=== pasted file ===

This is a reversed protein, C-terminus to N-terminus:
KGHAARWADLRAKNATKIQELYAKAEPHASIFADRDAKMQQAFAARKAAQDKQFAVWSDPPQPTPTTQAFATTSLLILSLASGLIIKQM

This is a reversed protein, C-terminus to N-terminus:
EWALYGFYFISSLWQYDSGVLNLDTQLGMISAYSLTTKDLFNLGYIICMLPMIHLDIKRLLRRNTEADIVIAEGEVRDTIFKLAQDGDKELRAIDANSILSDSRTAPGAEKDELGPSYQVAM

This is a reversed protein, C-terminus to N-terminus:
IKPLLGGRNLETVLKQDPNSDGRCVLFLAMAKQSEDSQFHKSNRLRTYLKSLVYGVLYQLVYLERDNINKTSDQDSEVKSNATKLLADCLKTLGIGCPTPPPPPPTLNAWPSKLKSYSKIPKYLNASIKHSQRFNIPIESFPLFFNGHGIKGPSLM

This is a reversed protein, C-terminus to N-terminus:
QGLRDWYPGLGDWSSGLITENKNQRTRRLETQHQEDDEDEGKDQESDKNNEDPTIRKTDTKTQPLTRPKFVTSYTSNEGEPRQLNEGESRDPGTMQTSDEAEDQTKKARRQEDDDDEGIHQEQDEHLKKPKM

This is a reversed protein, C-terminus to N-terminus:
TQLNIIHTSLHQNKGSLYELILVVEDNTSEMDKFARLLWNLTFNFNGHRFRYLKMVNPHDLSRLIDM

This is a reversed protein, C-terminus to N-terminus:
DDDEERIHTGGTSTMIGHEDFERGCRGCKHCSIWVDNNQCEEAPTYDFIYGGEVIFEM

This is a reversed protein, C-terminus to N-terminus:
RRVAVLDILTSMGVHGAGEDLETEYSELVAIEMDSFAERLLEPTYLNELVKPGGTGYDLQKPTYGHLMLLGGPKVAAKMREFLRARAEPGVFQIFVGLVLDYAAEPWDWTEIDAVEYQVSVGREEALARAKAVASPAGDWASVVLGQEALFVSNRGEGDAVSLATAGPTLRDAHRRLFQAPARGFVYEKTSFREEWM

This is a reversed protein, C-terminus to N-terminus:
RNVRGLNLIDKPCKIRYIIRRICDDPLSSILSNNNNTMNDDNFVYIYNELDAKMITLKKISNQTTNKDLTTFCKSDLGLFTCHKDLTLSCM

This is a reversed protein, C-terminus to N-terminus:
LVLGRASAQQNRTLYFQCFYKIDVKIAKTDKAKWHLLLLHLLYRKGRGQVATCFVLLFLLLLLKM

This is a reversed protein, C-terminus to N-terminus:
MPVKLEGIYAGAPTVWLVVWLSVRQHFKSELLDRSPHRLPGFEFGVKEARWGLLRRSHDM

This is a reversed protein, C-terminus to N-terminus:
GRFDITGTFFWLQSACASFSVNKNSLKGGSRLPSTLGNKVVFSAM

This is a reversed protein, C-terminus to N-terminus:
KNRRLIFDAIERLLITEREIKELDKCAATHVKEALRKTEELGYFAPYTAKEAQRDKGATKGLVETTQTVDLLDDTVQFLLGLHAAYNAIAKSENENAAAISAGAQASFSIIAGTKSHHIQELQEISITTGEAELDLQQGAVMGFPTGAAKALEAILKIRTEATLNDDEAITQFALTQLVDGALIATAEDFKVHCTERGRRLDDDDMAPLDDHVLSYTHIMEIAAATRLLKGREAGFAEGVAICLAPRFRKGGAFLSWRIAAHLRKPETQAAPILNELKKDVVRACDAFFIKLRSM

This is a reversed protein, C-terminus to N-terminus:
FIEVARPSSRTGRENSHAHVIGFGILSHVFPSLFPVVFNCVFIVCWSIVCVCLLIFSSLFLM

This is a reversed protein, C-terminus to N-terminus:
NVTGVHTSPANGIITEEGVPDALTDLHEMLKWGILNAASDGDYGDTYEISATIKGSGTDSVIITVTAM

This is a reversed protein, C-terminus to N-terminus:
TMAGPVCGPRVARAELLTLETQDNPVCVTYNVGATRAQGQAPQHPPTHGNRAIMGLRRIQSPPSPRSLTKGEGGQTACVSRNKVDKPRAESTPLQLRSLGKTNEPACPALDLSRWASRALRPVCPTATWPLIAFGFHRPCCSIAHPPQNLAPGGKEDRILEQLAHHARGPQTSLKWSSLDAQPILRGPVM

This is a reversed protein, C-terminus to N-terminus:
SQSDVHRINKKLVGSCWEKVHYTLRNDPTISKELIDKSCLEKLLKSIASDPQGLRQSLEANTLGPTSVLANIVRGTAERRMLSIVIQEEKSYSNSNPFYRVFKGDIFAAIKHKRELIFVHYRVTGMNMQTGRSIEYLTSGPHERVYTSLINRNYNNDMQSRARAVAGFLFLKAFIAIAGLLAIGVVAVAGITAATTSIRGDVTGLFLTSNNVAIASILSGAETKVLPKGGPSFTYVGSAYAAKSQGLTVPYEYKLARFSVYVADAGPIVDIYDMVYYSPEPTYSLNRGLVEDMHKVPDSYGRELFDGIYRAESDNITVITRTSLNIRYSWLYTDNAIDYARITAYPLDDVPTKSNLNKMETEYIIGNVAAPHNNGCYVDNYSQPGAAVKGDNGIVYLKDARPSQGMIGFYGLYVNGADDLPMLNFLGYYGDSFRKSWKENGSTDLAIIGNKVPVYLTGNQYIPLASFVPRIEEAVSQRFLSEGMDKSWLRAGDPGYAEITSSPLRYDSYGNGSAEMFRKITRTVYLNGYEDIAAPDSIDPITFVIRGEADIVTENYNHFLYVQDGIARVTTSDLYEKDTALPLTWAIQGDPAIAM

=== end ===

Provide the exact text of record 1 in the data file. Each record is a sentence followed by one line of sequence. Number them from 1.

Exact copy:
This is a reversed protein, C-terminus to N-terminus:
KGHAARWADLRAKNATKIQELYAKAEPHASIFADRDAKMQQAFAARKAAQDKQFAVWSDPPQPTPTTQAFATTSLLILSLASGLIIKQM